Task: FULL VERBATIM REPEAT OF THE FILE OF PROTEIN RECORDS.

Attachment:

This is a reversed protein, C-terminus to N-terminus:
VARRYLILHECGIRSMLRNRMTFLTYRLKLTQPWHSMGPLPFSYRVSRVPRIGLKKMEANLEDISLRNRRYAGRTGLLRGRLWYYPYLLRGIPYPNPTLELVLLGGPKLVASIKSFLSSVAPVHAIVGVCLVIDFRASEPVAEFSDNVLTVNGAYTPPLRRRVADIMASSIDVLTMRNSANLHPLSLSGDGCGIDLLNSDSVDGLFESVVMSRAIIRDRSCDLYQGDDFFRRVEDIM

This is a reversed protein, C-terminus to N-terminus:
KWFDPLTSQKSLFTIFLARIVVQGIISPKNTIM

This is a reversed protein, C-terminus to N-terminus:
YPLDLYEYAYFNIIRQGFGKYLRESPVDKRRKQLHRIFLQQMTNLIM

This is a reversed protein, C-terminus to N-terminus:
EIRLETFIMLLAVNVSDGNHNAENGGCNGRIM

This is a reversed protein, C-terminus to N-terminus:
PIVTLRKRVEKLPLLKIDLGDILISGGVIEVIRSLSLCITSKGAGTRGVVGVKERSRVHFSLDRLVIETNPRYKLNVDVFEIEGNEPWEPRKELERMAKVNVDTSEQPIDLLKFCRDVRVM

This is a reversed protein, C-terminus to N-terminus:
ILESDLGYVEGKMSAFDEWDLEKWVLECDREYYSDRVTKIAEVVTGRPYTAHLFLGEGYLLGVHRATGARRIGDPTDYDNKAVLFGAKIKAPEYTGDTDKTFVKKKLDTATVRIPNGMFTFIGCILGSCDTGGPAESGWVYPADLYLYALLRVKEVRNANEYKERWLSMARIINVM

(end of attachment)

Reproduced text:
This is a reversed protein, C-terminus to N-terminus:
VARRYLILHECGIRSMLRNRMTFLTYRLKLTQPWHSMGPLPFSYRVSRVPRIGLKKMEANLEDISLRNRRYAGRTGLLRGRLWYYPYLLRGIPYPNPTLELVLLGGPKLVASIKSFLSSVAPVHAIVGVCLVIDFRASEPVAEFSDNVLTVNGAYTPPLRRRVADIMASSIDVLTMRNSANLHPLSLSGDGCGIDLLNSDSVDGLFESVVMSRAIIRDRSCDLYQGDDFFRRVEDIM

This is a reversed protein, C-terminus to N-terminus:
KWFDPLTSQKSLFTIFLARIVVQGIISPKNTIM

This is a reversed protein, C-terminus to N-terminus:
YPLDLYEYAYFNIIRQGFGKYLRESPVDKRRKQLHRIFLQQMTNLIM

This is a reversed protein, C-terminus to N-terminus:
EIRLETFIMLLAVNVSDGNHNAENGGCNGRIM

This is a reversed protein, C-terminus to N-terminus:
PIVTLRKRVEKLPLLKIDLGDILISGGVIEVIRSLSLCITSKGAGTRGVVGVKERSRVHFSLDRLVIETNPRYKLNVDVFEIEGNEPWEPRKELERMAKVNVDTSEQPIDLLKFCRDVRVM

This is a reversed protein, C-terminus to N-terminus:
ILESDLGYVEGKMSAFDEWDLEKWVLECDREYYSDRVTKIAEVVTGRPYTAHLFLGEGYLLGVHRATGARRIGDPTDYDNKAVLFGAKIKAPEYTGDTDKTFVKKKLDTATVRIPNGMFTFIGCILGSCDTGGPAESGWVYPADLYLYALLRVKEVRNANEYKERWLSMARIINVM